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NBA Daily: Role Players Vital to Pacers’ Success

In a star-heavy league, Jordan Hicks takes a look at why role players are so vital to the Pacers’ wins this season.

Jordan Hicks

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In today’s NBA, you have to have star players if you want to compete. Gone are the days of having one or two All-NBA caliber players take you deep into the playoffs. Nowadays, with as much talent as there is in the league, you need three or four. And for teams located in northern California, you might even need five.

But does this apply to everyone?

The Indiana Pacers have started the season off on a quiet note. They aren’t doing anything incredibly flashy, nor do they have any overt weaknesses. But they do have eight wins compared to only six losses. Three of those wins have come against teams with above .500 records, and all of their losses have come from the Bucks, 76ers, Timberwolves, Trail Blazers, and Rockets – all good teams if you don’t want to look it up.

Most would consider Victor Oladipo a star. Sure, he’s only had one All-Star nod in his young career, but he’s proven on more than one occasion that he can be elite on both ends of the floor.
But apart from him, the Pacers are nothing but a mix of role players. But the role players on the roster aren’t just “good” – they seem to know their roles and execute them to a high degree.

To the casual fan, this would seem like it should be a given. But getting grown men with egos to consistently play their part isn’t as easy as it seems, and the Pacers organization might actually have something to work with. Sure, they are still a star (or two) away from actually competing for a title, but they were one game away from knocking off the former Eastern Conference Champions in last year’s playoffs, and, with any luck, could make it even further in the playoffs this year.

After the departure of Paul George, it was easy to read the writing on the wall. Most assumed that the Pacers would be headed to the lottery for a year or two while they worked their eventual rebuild. The franchise itself has consistently been considered one of the better small market organizations. With players like Reggie Miller, Danny Granger and George – it is easy to see why. They’ve only missed the playoffs five times in the last 20 years. But losing a mega-star like George usually contributes to a negative campaign the following season.

To the shock of the entire NBA, Oladipo led the Pacers to the five seed last year after posting a 48-34 record. Oladipo obviously played a huge part in this, but it was the help of the many role players, most of whom remained on the roster for this season, that likely made the biggest contribution to their positive season.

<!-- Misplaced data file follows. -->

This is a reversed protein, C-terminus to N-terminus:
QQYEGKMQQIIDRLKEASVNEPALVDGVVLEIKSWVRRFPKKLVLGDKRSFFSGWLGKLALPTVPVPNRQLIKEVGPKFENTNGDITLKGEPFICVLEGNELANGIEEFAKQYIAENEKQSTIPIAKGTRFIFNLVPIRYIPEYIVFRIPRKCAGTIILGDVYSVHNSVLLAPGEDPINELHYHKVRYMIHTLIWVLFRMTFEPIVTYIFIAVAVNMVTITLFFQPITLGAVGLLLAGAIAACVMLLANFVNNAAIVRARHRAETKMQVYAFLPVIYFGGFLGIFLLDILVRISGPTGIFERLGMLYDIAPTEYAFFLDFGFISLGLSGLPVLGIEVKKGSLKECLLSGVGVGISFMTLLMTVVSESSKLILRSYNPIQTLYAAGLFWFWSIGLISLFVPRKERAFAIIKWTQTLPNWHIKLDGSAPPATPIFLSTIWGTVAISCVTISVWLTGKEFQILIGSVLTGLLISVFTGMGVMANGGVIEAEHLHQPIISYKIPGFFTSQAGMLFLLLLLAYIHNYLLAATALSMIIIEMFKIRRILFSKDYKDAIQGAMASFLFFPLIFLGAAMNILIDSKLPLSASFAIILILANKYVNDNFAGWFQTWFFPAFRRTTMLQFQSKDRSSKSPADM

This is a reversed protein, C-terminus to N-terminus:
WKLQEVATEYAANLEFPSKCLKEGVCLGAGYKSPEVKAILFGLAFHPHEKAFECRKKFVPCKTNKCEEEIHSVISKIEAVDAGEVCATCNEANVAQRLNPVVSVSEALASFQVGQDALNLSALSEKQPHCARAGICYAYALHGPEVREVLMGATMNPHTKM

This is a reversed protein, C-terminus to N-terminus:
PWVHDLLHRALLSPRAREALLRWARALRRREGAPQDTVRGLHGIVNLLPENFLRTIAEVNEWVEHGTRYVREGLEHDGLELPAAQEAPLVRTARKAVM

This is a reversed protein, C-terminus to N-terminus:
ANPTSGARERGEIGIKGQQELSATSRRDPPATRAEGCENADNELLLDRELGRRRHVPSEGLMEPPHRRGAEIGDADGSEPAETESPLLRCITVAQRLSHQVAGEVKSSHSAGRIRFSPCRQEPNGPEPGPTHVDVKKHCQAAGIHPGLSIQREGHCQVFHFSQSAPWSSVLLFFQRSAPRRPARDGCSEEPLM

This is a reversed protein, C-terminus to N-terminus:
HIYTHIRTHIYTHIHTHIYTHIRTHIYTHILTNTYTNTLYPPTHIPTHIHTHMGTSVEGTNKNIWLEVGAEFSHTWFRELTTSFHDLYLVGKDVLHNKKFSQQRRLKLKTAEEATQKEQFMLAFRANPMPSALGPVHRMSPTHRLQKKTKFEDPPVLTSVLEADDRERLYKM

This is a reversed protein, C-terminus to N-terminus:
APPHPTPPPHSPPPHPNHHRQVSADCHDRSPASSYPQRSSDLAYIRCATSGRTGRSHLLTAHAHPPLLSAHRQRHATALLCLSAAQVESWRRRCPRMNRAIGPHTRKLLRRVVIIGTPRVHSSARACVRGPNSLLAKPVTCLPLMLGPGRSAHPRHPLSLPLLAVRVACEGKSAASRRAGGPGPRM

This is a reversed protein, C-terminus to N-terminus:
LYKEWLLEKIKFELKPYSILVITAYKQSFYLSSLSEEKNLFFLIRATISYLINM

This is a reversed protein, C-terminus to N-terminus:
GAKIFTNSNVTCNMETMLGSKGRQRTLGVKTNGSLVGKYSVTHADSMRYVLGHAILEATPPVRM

Through the beginning of the the 2018-19 campaign, the team statistic that sticks out the most for the Pacers is their opponent points per game. They are currently second in the league, allowing only 103 points a night behind only the Grizzlies. In comparison, both teams are also in the bottom two for pace. Controlling the flow of the game seems to be an important part of their game plan, and it is currently paying off as they sit fourth in the Eastern Conference.

The list of role players making a significant contribution for the Pacers is quite long. In fact, over nine players are averaging more than 15 minutes a game. Keep in mind that eight of the nine players have a positive plus-minus, with Tyreke Evans being the sole player to fall under zero at -0.8. Let’s take a look at a few individuals and see what they may be doing to make a significant splash.

Oladipo is leading the team in scoring at 23.8 points per night, but he also leads the team in assist percentage at 24.4 percent and steal percentage at 27.8 percent. His impact on both ends of the floor is tremendous, and he is one of the few players in the NBA that leads his team in usage percentage and still maintains All-NBA level defense on the other end.

Domantas Sabonis is currently leading the team in rebound percentage at 18.3 percent. He is also second on the team in scoring at 14.1 points per game on a 68.8 effective field goal percentage. He’s doing all that coming off the bench.

Cory Joseph is currently posting the highest net rating on that team at 8.4. The Pacers also enjoy their lowest defensive rating, 98.7, when Joseph is on the court.

Myles Turner is starting to come into his own on the defensive end of the court. Currently posting 2.4 blocks a game, good for fourth in the league, his presence is being felt more and more at the rim. While his offensive game still needs to be polished, Turner has done a great job at amplifying his defensive position on the court.

Bojan Bogdanovic is tied for second in scoring at 14.1 points a game. He’s doing so by shooting a blistering 51.7 percent from three on over four attempts a night. He’s second on the team in minutes and eighth in usage percentage, showing just how effective he can be off the ball. He boasts the third best plus-minus and fourth best net rating.

Plenty of other players could get nods here – guys like Thaddeus Young, Doug McDermott, Darren Collison and Evans. This just shows the talent night-in and night-out that the Pacers deploy.

The point of this article is not to say that the Pacers have a legitimate chance to win the East. They’ll likely finish outside the top four behind the Bucks, Raptors, 76ers and Celtics. But the Pacers definitely have one thing going for them – a roster full of talented role players that, in today’s NBA, can certainly be positive when deployed correctly.